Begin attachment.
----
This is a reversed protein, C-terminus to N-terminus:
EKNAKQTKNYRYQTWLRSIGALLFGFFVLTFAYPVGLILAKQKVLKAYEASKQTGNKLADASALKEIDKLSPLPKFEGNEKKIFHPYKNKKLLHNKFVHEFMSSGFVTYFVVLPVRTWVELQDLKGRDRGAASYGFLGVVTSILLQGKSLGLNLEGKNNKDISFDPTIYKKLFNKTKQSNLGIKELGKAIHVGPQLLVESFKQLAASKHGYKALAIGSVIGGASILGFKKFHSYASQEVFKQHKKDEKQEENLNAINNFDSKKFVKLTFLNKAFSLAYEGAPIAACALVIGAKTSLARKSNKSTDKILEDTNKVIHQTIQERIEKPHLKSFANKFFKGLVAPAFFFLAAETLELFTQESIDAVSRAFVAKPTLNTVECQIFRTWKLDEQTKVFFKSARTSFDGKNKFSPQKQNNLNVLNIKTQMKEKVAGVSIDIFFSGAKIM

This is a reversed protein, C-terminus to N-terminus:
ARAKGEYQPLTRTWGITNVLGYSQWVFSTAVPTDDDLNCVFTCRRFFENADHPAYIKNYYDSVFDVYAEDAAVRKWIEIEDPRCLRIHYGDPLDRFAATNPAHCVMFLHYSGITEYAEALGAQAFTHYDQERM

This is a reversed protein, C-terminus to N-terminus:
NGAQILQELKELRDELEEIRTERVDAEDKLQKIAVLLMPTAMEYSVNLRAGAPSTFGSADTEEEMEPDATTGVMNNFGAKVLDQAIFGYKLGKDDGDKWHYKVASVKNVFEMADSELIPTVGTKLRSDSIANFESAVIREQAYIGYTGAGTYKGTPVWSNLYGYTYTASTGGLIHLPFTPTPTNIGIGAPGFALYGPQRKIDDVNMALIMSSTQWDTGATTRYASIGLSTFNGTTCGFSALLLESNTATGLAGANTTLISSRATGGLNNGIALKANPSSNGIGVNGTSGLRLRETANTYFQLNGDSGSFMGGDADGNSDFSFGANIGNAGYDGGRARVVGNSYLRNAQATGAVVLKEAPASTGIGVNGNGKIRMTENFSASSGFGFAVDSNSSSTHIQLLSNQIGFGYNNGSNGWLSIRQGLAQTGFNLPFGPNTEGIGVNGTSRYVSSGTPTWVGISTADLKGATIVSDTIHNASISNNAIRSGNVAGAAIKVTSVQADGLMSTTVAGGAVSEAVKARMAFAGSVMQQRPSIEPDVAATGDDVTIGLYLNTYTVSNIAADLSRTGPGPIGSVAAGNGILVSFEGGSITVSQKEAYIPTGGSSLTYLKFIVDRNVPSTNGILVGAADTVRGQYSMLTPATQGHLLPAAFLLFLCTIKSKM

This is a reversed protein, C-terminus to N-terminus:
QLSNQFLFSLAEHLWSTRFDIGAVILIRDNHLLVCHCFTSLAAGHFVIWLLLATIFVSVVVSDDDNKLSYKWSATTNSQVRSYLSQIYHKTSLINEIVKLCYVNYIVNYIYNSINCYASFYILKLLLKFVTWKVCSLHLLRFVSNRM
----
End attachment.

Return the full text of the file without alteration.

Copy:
This is a reversed protein, C-terminus to N-terminus:
EKNAKQTKNYRYQTWLRSIGALLFGFFVLTFAYPVGLILAKQKVLKAYEASKQTGNKLADASALKEIDKLSPLPKFEGNEKKIFHPYKNKKLLHNKFVHEFMSSGFVTYFVVLPVRTWVELQDLKGRDRGAASYGFLGVVTSILLQGKSLGLNLEGKNNKDISFDPTIYKKLFNKTKQSNLGIKELGKAIHVGPQLLVESFKQLAASKHGYKALAIGSVIGGASILGFKKFHSYASQEVFKQHKKDEKQEENLNAINNFDSKKFVKLTFLNKAFSLAYEGAPIAACALVIGAKTSLARKSNKSTDKILEDTNKVIHQTIQERIEKPHLKSFANKFFKGLVAPAFFFLAAETLELFTQESIDAVSRAFVAKPTLNTVECQIFRTWKLDEQTKVFFKSARTSFDGKNKFSPQKQNNLNVLNIKTQMKEKVAGVSIDIFFSGAKIM

This is a reversed protein, C-terminus to N-terminus:
ARAKGEYQPLTRTWGITNVLGYSQWVFSTAVPTDDDLNCVFTCRRFFENADHPAYIKNYYDSVFDVYAEDAAVRKWIEIEDPRCLRIHYGDPLDRFAATNPAHCVMFLHYSGITEYAEALGAQAFTHYDQERM

This is a reversed protein, C-terminus to N-terminus:
NGAQILQELKELRDELEEIRTERVDAEDKLQKIAVLLMPTAMEYSVNLRAGAPSTFGSADTEEEMEPDATTGVMNNFGAKVLDQAIFGYKLGKDDGDKWHYKVASVKNVFEMADSELIPTVGTKLRSDSIANFESAVIREQAYIGYTGAGTYKGTPVWSNLYGYTYTASTGGLIHLPFTPTPTNIGIGAPGFALYGPQRKIDDVNMALIMSSTQWDTGATTRYASIGLSTFNGTTCGFSALLLESNTATGLAGANTTLISSRATGGLNNGIALKANPSSNGIGVNGTSGLRLRETANTYFQLNGDSGSFMGGDADGNSDFSFGANIGNAGYDGGRARVVGNSYLRNAQATGAVVLKEAPASTGIGVNGNGKIRMTENFSASSGFGFAVDSNSSSTHIQLLSNQIGFGYNNGSNGWLSIRQGLAQTGFNLPFGPNTEGIGVNGTSRYVSSGTPTWVGISTADLKGATIVSDTIHNASISNNAIRSGNVAGAAIKVTSVQADGLMSTTVAGGAVSEAVKARMAFAGSVMQQRPSIEPDVAATGDDVTIGLYLNTYTVSNIAADLSRTGPGPIGSVAAGNGILVSFEGGSITVSQKEAYIPTGGSSLTYLKFIVDRNVPSTNGILVGAADTVRGQYSMLTPATQGHLLPAAFLLFLCTIKSKM

This is a reversed protein, C-terminus to N-terminus:
QLSNQFLFSLAEHLWSTRFDIGAVILIRDNHLLVCHCFTSLAAGHFVIWLLLATIFVSVVVSDDDNKLSYKWSATTNSQVRSYLSQIYHKTSLINEIVKLCYVNYIVNYIYNSINCYASFYILKLLLKFVTWKVCSLHLLRFVSNRM